Recently, several news outlets reported that Vermont is raising its minimum wage and will now become the state with the highest minimum wage in the nation. Seattle is looking to raise its minimum wage to nearly $15 per hour. Before these events dozens of states and cities had already raised their minimum wage above the federal minimum wage of $7.25 per hour. The Colorado minimum wage is now $8.00 per hour and $4.98 per hour for “tipped” employees. This wage is indexed for inflation, so it will continue to rise as the economy expands.
As is often the case, before any of these increases, opponents predicted doom, massive layoffs and closing businesses. In the case of various cities raising their minimum wage higher than the rest of the state, many opponent experts claimed that businesses would flee the cities raising wages.
None of that ever happened.
Why Higher Minimum Wage Doesn’t Affect Businesses
The argument against minimum wage goes something like this:
- Businesses will flee to areas with lower minimum wages
- Businesses will fire workers or cut employee hours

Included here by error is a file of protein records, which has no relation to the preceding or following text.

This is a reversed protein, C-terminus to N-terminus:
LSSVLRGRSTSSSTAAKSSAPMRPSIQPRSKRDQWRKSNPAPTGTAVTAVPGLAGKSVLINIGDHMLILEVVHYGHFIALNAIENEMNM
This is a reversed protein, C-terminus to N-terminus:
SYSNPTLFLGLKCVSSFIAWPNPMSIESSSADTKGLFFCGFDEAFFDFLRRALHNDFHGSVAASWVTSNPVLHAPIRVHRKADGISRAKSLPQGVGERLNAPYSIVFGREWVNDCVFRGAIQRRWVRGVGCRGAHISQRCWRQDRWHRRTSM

- Businesses will raise prices
- The economy will suffer
The fact is, however, that after all of these states and cities raised the minimum wage, none of these things actually happened.
Businesses Leaving Higher Minimum Wage Jurisdictions
The reality is that there are very specific jobs that pay minimum wage. These jobs tend to be those that can be done with lower skills, and those for which there are many people wanting and/or needing that type of employment. Jobs like this that can be outsourced to other countries where wages are far below the federal minimum wage of $7.25 per hour, already have been. What are left are jobs that cannot be moved, so these jobs cannot “flee” to areas of cheaper wages.
For example, many minimum wage workers are fast food restaurant workers. The guy that owns Papa John’s often complains about laws that may increase his labor costs. He can be as mad as he wants about a higher minimum wage in Colorado than he would like, but there is no viable way for him to deliver pizza from Kansas. There is no way to flee to the lower minimum wage states surrounding Colorado. The same thing goes for janitors, receptionists, landscaping, and any other manual labor. They have to do their jobs in Colorado; they cannot be moved.
Eliminating Jobs and Cutting Hours